[Review] - The Newsroom, Season 2 Episode 2, "The Genoa Tip"

Courtesy of HBO
Considering how little the Genoa storyline took up this episode, perhaps a better title would have been "How To Ruin Your Life." Of course, for these characters, that could be the name of every episode. But it was a episode deeply sunk in self loathing and desperation, and for one character, taking the first steps down the road that will cause them to completely self destruct. And, oddly, without any of the framing device we were introduced to last week, almost certainly evidence of the last minute rewrite and reshoot for this episode.

Hit the jump for the review, which contains spoilers that weren't as good performed by Elvis.

Perhaps the most significant thing we learned this week was that Will made his name on the back of 9/11. No wonder he's such a control freak glory obsessed wreck, he climbed to the top (or, to the middle of the top) of his profession via the single worst day in modern American history. Somewhere deep in his mind, he must be racked with guilt over being a war profiteer, considering how unflinchingly moral he proclaims himself to be the rest of the time.

Sorkin, in describing this season, said that Maggie would be destroyed as a human being over the course of the run, her hair glimpsed in the flashforwards proof of something having happened. I thought that Dan dumping her last week was the first stage of that plot, but no, it began in earnest this week, with her attempt to remove the video of her proclaiming her love for Jim from the internet. And credit to Sorkin, he wrote that scene in the laundromat pretty perfectly, with Maggie saying all the right things in the wrong way, and the reaction of the Sex and the City fanficer understandably wary. Her refrain of "why would you say that?" is an excellent example of what people refer to when they discuss Sorkin's writing. No one in real life would say that, because it keeps the conversation doing while making the audience aware that the character isn't an idiot. It extends the scene, and is a very stage piece of dialogue to boot. In real life, as soon as Maggie said the first seemingly benign, "it sounded alright in my head" vaguely threatening thing, a person would have made for the door, taser in hand. "Why would you say that?" keeps the character in place, makes them wary, and is a very funny line. I wish people talked like that in real life.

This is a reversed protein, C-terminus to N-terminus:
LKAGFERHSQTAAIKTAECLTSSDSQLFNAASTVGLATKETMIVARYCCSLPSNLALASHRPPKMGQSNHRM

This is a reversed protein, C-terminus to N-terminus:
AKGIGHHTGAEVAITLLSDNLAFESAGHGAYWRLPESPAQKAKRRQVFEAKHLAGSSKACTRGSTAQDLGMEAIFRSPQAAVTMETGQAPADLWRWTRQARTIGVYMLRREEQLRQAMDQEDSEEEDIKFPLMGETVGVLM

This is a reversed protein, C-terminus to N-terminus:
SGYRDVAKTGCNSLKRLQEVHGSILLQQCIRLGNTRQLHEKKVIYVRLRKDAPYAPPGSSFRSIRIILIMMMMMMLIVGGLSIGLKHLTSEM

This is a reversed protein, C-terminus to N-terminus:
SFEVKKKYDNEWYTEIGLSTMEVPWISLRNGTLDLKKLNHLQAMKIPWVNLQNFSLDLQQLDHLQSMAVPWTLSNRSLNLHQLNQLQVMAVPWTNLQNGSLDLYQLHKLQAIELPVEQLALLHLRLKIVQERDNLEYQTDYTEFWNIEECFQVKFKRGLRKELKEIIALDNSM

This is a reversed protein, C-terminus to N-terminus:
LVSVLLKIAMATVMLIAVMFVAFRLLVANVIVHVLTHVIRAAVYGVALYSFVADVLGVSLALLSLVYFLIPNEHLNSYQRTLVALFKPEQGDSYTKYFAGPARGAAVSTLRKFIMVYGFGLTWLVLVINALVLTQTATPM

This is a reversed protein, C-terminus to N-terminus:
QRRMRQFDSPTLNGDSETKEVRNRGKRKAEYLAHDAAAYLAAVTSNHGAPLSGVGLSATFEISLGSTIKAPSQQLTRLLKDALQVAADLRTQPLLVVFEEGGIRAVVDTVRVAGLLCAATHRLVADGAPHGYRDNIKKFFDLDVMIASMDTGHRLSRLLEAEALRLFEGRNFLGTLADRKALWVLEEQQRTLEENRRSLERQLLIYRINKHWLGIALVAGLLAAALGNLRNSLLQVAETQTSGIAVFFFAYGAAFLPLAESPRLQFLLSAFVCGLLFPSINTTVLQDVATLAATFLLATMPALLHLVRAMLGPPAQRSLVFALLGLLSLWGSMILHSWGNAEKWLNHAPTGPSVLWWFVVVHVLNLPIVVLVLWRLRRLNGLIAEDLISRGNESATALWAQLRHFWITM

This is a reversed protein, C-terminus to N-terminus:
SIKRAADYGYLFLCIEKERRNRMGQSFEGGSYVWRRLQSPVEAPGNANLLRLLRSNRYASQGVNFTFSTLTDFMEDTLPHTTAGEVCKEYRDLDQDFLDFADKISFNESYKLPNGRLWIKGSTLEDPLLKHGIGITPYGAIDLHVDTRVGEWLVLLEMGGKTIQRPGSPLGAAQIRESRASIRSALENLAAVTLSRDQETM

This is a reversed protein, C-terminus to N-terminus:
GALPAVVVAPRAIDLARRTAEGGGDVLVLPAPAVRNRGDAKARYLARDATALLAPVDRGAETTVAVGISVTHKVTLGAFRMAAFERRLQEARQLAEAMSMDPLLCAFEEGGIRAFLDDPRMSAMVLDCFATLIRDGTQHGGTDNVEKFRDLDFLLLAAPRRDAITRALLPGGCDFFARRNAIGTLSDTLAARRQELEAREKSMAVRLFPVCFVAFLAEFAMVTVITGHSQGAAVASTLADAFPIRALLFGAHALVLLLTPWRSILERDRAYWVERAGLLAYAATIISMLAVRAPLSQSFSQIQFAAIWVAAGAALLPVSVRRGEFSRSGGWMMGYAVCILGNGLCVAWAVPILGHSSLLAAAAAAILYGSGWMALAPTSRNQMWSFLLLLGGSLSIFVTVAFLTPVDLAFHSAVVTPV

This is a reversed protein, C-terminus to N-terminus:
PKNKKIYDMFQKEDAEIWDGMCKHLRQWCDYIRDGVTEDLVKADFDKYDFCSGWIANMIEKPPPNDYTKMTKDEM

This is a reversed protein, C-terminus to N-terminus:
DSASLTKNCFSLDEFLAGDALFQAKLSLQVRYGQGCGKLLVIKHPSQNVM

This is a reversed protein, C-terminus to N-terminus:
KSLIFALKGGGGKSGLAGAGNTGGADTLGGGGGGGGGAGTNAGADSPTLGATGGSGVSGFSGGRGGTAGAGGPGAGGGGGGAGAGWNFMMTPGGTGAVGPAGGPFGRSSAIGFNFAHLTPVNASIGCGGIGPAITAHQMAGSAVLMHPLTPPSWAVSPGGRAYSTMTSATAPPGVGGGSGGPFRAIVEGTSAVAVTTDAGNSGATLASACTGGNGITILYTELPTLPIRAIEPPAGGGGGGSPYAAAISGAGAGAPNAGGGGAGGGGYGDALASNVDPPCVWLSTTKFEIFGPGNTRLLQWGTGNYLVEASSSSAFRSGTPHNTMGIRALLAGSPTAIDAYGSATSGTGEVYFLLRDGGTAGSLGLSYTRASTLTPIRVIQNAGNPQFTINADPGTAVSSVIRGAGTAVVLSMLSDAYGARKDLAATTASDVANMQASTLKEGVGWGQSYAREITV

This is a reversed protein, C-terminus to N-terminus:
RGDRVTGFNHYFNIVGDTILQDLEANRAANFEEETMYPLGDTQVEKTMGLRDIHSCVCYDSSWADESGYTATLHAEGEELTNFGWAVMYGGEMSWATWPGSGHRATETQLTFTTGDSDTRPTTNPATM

Her actions were to no avail, and now in quick succession she has destroyed her relationship with Don, driven Jim to New Hampshire, and possibly into the arms of another, and ruined her (apparently) only friendship with another human being. In that state, I understand her desperation to contribute something of worth to the newsroom, and see a certain logic in hiding the evidence that the region she'll be travelling to is unsafe, though I had to stop and wonder, if it came across the wire, isn't there a better then excellent chance Mac would see that report anyway, or anyone else in the bull pin and bring it to her attention? It seemed like one of those things that made dramatic sense, like Mac's email blast last year, but made no actually sense in the confines of reality. Either way, Gary is going to die. I'm calling it right now. A minor character, which enough appearances and recognition to have an emotional impact on the audience and the characters, and Maggie. As Will said last week, "she went to Africa, and stuff happened." Mark my words, Gary's going to die.

Now, I'm a person familiar to the internet, so maybe I was just aware of things for longer then I thought, but much like last week's mocking of the Occupy movement (which I'm all for and in favour of), this week's entire newsroom staff complete ignorance of Anonymous seemed... off. Surely Anonymous had made the news, real not reddit-based news, before then? The movement was known enough by September 2011 for at least the Guy Fawkes V masks to have become associated with them. I get that organisations like ACN were and are slow to understand social media trends, and having a character like Sampat is necessary, but I don't buy that absolutely everyone else would have a complete blind spot when it came to the internet. Especially considering how young the majority of the staffers are. Sorority Girl should have at least recognised the name. It's one of those little details that Sorkin adds either to unnecessarily accentuate the humour, or doesn't fully understand himself, that makes the show in those moments, harder to buy.

In the end, this episode wasn't as strong as last week. It was low on Charlie, Sloan only had a couple scenes, and while Don's obsession over the death penalty case humanised him further, most of the scenes concerning it were repetitive and it all just seemed like giving the character something to do for this particular hour. But it did have some excellent advice for other writers, the sort that believe good TV means shallow characters and lots of action. As Will had yet another drink turned over on him, he said "use your words." And despite the tendency for the characters to speechify, you cannot fault Newsroom for making fine use of words.
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About MR. Clark

Adopting the descriptor of "successfully unpublished author", MR. Clark began writing things on the internet in 2012, which he believed to be an entirely reputable and civilized place to find and deliver information. He regrets much.


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